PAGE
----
At the bottom end, the research end to support perpetrators’ policy – and yes ‘perpetrator’ is an appropriate word – you get averaging out of interesting results (from microlevel lack of distinctions in tissue reactivity, to neglecting by statistical averaging some ‘ehs’ experimental subjects’ uncanny ability to indeed detect what was fired at them) so no one can authoritatively glance at what is really going on at the truer exposure levels even a bit higher.
And I recall, Dariusz L, in a mid-2000s letter exchange in some journal, where you were challenged, as in how dare you select interesting items to examine from within what other researchers present in their work as a necessary mush.
And what about unmeasurable micro-heating? What about steepness of exposure gradients? What about largely absent much longer experimental exposure durations at low SAR? And isn’t SAR an altogether crummy way to approach all of this!
This topic is tired, isn’t it, however excited some may get at the supposed game change.
As always, you have published a Much Needed observation.
This observation will help many of us to understand what really is going on with our health.
Please keep up the good work
I have expressed my opinion on RF biological effects research in my d’Arsonval Award acceptance paper, p.13 of Concluding Remarks, “Thirty-Five Years in Bioelectromagnetics Research” in Bioelectromagnetics 28:3-15, 2007.
As the progress in technology continues and human beings are enjoying an increased quality of life, it is essential for scientists to ensure that safety is not compromised. Scientists must be very careful in reporting their findings. Mistakes must be minimized and stopped at the first level of scientific research. As in an Egyptian saying ‘‘it takes one person to throw a rock into to the well, and it will take 10 people to get it out.’’ Let us make sure that what we do is right the first time. If there is a mistake, one should be courageous to admit it promptly. Scientists should aspire to explore the unknowns through sound and well-planned research and not to make the situation worse through reporting what might be erroneous conclusions that take a long time to clear up. As stated by the Biological Effects Policy Advisory Group of the Institution of Engineering and Technology in Europe: ‘‘. . ..scientists have an overriding responsibility to ensure that their findings are robust before publication, notwithstanding the various pressures to publish their work.’’ [IET, 2006].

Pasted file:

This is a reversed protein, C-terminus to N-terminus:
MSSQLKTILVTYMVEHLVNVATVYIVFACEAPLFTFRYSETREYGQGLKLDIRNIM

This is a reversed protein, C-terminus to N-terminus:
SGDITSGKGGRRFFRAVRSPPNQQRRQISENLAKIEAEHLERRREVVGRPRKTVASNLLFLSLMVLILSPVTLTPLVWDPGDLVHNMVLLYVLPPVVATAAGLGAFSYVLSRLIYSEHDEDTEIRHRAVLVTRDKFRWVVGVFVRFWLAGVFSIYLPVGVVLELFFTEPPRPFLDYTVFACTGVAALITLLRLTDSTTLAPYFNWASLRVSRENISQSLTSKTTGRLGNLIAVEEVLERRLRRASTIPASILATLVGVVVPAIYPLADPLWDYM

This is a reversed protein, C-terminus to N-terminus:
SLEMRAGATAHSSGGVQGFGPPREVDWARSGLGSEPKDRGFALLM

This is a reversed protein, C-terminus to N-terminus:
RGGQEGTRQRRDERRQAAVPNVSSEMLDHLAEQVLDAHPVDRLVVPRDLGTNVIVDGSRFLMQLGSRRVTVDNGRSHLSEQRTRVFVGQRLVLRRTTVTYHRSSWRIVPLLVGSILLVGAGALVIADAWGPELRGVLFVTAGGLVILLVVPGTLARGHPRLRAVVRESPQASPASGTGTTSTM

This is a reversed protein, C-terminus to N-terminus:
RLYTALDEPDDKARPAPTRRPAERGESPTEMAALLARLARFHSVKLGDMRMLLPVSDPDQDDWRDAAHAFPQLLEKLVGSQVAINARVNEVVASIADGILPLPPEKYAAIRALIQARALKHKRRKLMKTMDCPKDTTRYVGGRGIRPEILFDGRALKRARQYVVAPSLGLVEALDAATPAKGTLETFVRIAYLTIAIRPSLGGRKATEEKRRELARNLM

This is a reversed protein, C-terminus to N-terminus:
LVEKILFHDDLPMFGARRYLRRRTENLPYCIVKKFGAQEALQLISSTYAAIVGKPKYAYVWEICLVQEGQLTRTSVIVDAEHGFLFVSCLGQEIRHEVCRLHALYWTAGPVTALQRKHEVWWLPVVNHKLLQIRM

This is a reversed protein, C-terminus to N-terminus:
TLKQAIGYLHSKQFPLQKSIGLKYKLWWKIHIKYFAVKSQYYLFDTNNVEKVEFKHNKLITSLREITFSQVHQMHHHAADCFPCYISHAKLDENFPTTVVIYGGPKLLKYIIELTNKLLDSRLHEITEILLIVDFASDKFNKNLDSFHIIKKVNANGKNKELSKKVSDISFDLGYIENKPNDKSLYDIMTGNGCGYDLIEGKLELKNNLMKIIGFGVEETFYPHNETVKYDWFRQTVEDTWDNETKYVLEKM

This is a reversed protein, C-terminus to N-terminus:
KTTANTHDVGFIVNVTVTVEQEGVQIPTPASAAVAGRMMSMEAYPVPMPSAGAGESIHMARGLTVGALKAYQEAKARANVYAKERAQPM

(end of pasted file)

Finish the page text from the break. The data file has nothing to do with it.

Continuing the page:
Communicating with media is important. Currently, media reports are rarely reviewed by the source, unlike the peer review process in scientific publication. Media reports are mostly on the spotlight stories instead of on weight of scientific evidence. In my opinion, accumulated misinformation from the media is the source of electrophobia in the general public. It is the responsibility and moral obligation of scientists to bring ‘‘verified’’ information to the public through media.
After more than 50 years of studies looking for EMF bioeffects, it is time for the Bioelectromagnetics research community to clarify the identified gaps in knowledge on EMF bioeffects as listed in the WHO research agenda and move on to study what EMF can do for people. Dr. d’Arsonval would have been pleased to learn that what he started in the late 19th century on medical applications of EMF holds promise for much fruit in the 21st Century.
The perfect solution would be, of course, to replace the cell-phone users brain with a bucket of homogenous liquid goo to make -them- compatible with the SAR testing method instead of the industry engineers having to change -their- minds.
Due to the ethical problem with the above brain/liquid swap solution and since the cell-phone manuals already require the user to keep a minimum distance between phone and body at all time (=not touch it at all), then why not simply require the cell-phone user to spin around while keeping the phone stationary in mid air, in order to aquire a more uniform distribution of the RF energy into the entire head contents of the user?
Is that unreasonable?